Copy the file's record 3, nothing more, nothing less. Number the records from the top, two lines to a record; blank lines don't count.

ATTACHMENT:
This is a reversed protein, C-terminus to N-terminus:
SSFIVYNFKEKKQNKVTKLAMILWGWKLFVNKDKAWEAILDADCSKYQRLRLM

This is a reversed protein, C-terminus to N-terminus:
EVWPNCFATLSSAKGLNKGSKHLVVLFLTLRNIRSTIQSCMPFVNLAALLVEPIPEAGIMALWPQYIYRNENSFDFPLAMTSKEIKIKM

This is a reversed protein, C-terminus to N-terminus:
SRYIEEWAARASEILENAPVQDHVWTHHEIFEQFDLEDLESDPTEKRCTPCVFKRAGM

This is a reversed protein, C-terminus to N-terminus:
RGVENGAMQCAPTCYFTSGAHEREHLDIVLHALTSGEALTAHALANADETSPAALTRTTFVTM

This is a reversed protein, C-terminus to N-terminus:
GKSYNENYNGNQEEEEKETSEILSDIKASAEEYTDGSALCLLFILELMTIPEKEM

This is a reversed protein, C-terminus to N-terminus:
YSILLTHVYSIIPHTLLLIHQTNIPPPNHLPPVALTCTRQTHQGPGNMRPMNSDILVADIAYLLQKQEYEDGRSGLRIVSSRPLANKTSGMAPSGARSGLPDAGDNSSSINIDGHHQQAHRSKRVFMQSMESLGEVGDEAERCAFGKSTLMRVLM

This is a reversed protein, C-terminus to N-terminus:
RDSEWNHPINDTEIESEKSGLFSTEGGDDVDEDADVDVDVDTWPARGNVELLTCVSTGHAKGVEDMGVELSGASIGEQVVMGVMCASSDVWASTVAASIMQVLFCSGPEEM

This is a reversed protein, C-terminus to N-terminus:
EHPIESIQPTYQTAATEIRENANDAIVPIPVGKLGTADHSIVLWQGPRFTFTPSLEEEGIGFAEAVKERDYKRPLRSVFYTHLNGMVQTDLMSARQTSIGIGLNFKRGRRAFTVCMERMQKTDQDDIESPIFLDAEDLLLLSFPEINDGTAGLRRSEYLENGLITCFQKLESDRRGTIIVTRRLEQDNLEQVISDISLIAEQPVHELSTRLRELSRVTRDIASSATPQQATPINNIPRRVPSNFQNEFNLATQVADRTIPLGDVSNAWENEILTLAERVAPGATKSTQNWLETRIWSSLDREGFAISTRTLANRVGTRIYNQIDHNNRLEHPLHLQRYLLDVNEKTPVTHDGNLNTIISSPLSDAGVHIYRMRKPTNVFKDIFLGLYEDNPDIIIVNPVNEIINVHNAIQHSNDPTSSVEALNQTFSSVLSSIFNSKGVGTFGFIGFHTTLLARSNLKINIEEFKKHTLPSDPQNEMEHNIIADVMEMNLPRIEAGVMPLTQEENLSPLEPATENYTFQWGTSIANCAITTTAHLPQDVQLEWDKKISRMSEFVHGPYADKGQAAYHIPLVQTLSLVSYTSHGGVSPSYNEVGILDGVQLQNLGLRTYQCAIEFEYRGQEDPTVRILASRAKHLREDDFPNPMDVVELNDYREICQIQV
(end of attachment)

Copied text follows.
This is a reversed protein, C-terminus to N-terminus:
SRYIEEWAARASEILENAPVQDHVWTHHEIFEQFDLEDLESDPTEKRCTPCVFKRAGM